Friday, February 21st, 2014
By Robb Hemmelgarn
Heitkamp surprised record not broken sooner
  More than three decades have passed since Jill (Henschen) Heitkamp's name flashed in the headlines of local newspapers on a regular basis, but the former New Knoxville basketball standout hit the news wire quite a few times recently when current Rangers' standout Haley Horstman cruised past her into the top spot as the all-time leading scorer.
Until Feb. 6, Heitkamp enjoyed an extended vacation at the pinnacle of the program's record book with 1,178 points that she logged from 1980-1983, a mark that was the oldest remaining leading scorer record of any of the Midwest Athletic Conference schools.
"Honestly, with some of the outstanding teams and players that have come through New Knoxville in the past 30 years, I figured it would be broken sooner," Heitkamp advised. "I followed Haley's last few games and was in Fort Recovery when she passed the record. She is an outstanding player who excels both offensively and defensively. She works so hard, so it didn't bother me at all that she broke the record because who wouldn't want to be passed by such a great player who is the complete package?"
When Heitkamp's career at New Knoxville tipped off in 1980, the MAC was less than a decade old, but playing at the smallest school in the league didn't deter her from evolving into one of the premier players in the Grand Lake area from an early age. She accepted the distinction of role player as a freshman, an aspect that paid dividends in the long run.
"Never in a million years did we ever use the size of our school as an excuse to not be competitive," said Heitkamp, who also excelled in volleyball. "All of the junior varsity basketball players dressed varsity because our numbers were so low, but we were never intimidated. I came off of the bench often as a freshman and gained valuable experience from playing that role in 1980. It is sort of funny because I usually went in for Lynn Schroer - who is Haley Horstman's mom - and she was notorious for picking up fouls early in the game and usually had to sit out, so it gave me a great opportunity at a young age."
As a sophomore, Heitkamp earned a spot in the Rangers' starting rotation and with her dad, Dennis, as the head coach she poured in 13 points per game and was selected first team All-MAC in 1981.
"I started for the first time when I was a sophomore, but I don't recall ever really being nervous," she commented. "I played with a lot of great seniors that season which also helped to take off some of the pressure. Girls like Jo Ann Bambauer and Jill Shiley helped to make the transition easier and taught me things that I took with me for the next couple of years."
Heading into her final two seasons in New Knoxville, Heitkamp escalated her scoring each year to 15 and then 20 points per contest, while also repeating as first team all-conference during both campaigns. Although the Rangers didn't have particularly glaring seasons as far as wins and losses were concerned, Heitkamp pointed out that both years were still extremely enjoyable for her and her friends.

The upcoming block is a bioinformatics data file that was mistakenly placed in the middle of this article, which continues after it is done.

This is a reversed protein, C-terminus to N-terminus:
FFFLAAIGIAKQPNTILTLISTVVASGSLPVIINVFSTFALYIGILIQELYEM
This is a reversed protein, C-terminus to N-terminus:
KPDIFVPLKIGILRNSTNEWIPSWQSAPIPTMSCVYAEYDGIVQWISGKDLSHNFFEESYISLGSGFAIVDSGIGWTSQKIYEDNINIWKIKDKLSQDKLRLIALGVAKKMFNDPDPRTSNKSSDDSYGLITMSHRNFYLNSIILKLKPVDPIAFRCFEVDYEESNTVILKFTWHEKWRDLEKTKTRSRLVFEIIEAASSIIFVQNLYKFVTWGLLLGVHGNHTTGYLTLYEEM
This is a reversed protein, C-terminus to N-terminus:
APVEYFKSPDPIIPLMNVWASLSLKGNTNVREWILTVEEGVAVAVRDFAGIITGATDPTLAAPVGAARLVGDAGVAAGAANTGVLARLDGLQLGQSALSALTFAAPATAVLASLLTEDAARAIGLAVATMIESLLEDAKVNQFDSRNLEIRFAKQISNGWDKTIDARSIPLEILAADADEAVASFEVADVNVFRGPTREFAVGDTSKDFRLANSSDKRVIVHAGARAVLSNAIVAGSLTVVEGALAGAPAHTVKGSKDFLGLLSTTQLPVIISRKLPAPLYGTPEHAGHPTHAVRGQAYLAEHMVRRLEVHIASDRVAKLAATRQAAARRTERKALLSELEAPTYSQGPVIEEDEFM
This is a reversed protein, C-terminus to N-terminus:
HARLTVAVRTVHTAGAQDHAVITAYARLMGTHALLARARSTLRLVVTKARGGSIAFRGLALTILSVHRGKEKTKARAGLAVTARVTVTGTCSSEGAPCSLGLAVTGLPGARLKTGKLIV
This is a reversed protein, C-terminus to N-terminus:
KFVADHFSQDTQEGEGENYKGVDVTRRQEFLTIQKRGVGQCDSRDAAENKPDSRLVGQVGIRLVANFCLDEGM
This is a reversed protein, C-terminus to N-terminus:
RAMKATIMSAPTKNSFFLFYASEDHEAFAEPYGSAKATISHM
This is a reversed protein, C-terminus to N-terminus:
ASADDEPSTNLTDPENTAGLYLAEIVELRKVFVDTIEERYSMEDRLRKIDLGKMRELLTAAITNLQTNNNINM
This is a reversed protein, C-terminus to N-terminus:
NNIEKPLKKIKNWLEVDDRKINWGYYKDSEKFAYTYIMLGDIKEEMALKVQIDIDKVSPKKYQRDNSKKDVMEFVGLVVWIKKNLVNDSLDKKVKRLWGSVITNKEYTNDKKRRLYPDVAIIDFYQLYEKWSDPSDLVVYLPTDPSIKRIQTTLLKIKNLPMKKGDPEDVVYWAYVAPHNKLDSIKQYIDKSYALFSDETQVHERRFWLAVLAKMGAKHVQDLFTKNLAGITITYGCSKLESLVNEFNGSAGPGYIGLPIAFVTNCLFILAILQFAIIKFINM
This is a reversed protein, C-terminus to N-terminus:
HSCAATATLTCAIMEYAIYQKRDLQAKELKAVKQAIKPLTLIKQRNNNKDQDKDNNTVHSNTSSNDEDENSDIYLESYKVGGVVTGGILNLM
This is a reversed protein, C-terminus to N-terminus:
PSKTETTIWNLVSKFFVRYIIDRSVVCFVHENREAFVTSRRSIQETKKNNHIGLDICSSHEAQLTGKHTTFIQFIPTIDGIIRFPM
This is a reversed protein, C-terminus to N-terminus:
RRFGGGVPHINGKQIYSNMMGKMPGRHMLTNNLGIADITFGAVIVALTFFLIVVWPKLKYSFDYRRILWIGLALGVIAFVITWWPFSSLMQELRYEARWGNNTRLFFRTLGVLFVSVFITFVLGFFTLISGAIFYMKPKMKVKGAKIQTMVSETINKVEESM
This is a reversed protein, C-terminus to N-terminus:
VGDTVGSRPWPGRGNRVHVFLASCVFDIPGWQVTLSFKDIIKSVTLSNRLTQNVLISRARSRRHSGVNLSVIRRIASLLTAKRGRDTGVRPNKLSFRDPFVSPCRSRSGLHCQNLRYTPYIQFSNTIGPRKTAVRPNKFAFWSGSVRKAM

"They were both rebuilding seasons and we didn't perform so great record-wise, but we had a lot of close games that if there were a three-point line at the time, we probably could have won," she explained. "Although we didn't win as many games as we would have liked during the regular season, the highlight was defeating state-ranked New Bremen in the sectional tournament each season and advancing to the district finals."
The curtain closed on Heitkamp's career with a defeat to Marion Local in the district final in 1983, and from there she elected to further her basketball and volleyball careers at Ohio Northern University and later at Wright State University-Lake Campus.
"I played basketball for just two years after high school," she remarked. "I figured out in a hurry that the older you got, the harder it was to recover after games and from injuries. It was a very difficult decision to give up playing the sport that I loved, but as competitive as I was, it was even more difficult to not be able to compete at the same level as I had in high school."
Today, Heitkamp and her husband, Greg, live in New Bremen while their three children - Clay, Devon, and Diana - are all involved in athletics. She enjoys catching high school games in the area and following the success of local teams on the hardwood.
When reflecting on her own playing career, Heitkamp quickly acknowledges her dad, who still coaches New Knoxville's eighth-grade girls' team, as her biggest inspiration on and off the court.
"He was my head coach all four seasons that I played, and I knew what he expected so it took away some of that apprehension early on. We watched a lot of film together after games, while my brother compiled the statistics. It was truly a family event," said Heitkamp. "He was also very good at keeping basketball issues inside the gym and out of the house, but we still bonded a lot through the sport when we were back at home. The most notable life lesson that I learned back then was that you have to give 110 percent all the time with passion. The world is a competitive arena. Athletes need to give it everything they have at an early age or they will never know what they are capable of achieving."
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